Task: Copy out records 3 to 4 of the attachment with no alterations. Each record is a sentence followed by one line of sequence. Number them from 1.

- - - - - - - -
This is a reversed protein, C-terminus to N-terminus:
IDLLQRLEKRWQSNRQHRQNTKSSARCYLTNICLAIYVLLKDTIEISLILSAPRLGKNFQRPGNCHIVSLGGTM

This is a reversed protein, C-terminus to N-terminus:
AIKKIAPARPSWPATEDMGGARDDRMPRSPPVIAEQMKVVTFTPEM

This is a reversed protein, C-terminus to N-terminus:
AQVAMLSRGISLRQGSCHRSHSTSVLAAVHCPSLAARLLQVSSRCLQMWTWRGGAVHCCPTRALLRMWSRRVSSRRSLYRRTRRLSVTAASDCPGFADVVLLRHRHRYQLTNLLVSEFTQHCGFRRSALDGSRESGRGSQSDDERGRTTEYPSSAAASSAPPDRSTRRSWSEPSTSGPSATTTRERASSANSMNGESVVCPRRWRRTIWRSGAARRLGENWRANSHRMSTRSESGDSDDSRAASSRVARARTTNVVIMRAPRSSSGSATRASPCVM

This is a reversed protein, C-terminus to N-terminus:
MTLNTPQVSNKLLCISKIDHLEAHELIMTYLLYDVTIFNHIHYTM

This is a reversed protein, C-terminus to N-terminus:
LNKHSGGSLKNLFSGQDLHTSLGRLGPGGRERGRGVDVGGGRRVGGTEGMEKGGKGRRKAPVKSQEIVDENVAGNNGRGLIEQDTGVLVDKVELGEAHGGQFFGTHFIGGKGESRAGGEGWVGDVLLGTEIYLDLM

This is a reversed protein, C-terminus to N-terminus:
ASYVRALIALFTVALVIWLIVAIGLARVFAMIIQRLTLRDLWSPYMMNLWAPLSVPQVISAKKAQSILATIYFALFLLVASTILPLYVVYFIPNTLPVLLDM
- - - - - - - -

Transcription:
This is a reversed protein, C-terminus to N-terminus:
AQVAMLSRGISLRQGSCHRSHSTSVLAAVHCPSLAARLLQVSSRCLQMWTWRGGAVHCCPTRALLRMWSRRVSSRRSLYRRTRRLSVTAASDCPGFADVVLLRHRHRYQLTNLLVSEFTQHCGFRRSALDGSRESGRGSQSDDERGRTTEYPSSAAASSAPPDRSTRRSWSEPSTSGPSATTTRERASSANSMNGESVVCPRRWRRTIWRSGAARRLGENWRANSHRMSTRSESGDSDDSRAASSRVARARTTNVVIMRAPRSSSGSATRASPCVM

This is a reversed protein, C-terminus to N-terminus:
MTLNTPQVSNKLLCISKIDHLEAHELIMTYLLYDVTIFNHIHYTM